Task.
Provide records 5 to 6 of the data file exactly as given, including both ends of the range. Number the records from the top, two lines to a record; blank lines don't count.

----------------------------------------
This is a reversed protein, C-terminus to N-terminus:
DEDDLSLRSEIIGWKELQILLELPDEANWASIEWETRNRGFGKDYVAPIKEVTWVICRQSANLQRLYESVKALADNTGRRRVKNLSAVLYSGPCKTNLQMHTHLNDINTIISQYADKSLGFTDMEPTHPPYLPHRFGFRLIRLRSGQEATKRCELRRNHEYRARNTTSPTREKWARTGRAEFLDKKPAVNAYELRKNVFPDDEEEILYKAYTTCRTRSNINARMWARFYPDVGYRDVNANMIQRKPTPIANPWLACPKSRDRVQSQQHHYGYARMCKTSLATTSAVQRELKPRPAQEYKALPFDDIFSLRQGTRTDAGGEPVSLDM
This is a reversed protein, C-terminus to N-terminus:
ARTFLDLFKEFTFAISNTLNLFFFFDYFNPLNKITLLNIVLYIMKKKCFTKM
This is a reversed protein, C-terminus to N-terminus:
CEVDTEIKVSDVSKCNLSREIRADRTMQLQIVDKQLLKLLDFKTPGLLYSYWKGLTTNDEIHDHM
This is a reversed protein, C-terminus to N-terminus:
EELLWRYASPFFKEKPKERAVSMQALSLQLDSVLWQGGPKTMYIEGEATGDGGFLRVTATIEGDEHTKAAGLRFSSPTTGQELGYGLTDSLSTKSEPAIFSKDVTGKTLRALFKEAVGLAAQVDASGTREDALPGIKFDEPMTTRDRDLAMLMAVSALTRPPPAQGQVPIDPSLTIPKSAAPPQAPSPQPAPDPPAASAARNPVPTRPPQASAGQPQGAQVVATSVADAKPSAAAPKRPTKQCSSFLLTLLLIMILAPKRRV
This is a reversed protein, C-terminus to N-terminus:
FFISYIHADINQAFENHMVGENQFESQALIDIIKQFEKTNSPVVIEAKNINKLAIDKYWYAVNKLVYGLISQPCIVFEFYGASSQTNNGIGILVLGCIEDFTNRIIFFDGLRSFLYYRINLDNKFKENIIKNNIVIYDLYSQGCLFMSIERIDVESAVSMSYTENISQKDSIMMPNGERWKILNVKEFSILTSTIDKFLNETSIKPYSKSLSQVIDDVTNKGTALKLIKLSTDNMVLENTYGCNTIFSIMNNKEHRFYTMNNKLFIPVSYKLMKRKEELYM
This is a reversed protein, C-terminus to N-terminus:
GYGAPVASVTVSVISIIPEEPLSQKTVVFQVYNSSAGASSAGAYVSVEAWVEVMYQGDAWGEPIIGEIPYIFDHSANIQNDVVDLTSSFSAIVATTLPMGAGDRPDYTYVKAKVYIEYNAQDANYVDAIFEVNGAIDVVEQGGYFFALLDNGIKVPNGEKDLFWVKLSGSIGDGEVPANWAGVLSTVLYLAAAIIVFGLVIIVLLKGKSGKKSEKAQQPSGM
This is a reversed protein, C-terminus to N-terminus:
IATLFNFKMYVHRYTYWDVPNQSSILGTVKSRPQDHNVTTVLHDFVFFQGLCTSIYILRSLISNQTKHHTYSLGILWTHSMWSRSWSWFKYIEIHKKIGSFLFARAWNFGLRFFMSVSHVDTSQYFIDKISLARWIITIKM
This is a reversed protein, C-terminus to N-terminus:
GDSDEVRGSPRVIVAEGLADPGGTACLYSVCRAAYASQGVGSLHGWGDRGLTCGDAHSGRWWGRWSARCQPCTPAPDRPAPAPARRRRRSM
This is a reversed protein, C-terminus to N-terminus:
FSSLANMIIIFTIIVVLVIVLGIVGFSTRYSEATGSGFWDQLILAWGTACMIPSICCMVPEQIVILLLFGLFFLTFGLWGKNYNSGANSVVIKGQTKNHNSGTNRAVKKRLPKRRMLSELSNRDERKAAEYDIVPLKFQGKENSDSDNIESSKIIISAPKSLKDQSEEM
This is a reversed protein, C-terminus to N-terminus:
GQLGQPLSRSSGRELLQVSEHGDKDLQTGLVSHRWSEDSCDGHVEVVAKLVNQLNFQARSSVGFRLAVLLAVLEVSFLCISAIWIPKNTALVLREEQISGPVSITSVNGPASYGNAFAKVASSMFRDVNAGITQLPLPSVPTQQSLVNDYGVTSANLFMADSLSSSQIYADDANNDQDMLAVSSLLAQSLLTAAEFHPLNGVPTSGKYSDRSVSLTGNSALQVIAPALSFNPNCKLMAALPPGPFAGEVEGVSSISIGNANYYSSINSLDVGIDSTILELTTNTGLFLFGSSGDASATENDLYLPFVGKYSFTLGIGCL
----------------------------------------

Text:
This is a reversed protein, C-terminus to N-terminus:
FFISYIHADINQAFENHMVGENQFESQALIDIIKQFEKTNSPVVIEAKNINKLAIDKYWYAVNKLVYGLISQPCIVFEFYGASSQTNNGIGILVLGCIEDFTNRIIFFDGLRSFLYYRINLDNKFKENIIKNNIVIYDLYSQGCLFMSIERIDVESAVSMSYTENISQKDSIMMPNGERWKILNVKEFSILTSTIDKFLNETSIKPYSKSLSQVIDDVTNKGTALKLIKLSTDNMVLENTYGCNTIFSIMNNKEHRFYTMNNKLFIPVSYKLMKRKEELYM
This is a reversed protein, C-terminus to N-terminus:
GYGAPVASVTVSVISIIPEEPLSQKTVVFQVYNSSAGASSAGAYVSVEAWVEVMYQGDAWGEPIIGEIPYIFDHSANIQNDVVDLTSSFSAIVATTLPMGAGDRPDYTYVKAKVYIEYNAQDANYVDAIFEVNGAIDVVEQGGYFFALLDNGIKVPNGEKDLFWVKLSGSIGDGEVPANWAGVLSTVLYLAAAIIVFGLVIIVLLKGKSGKKSEKAQQPSGM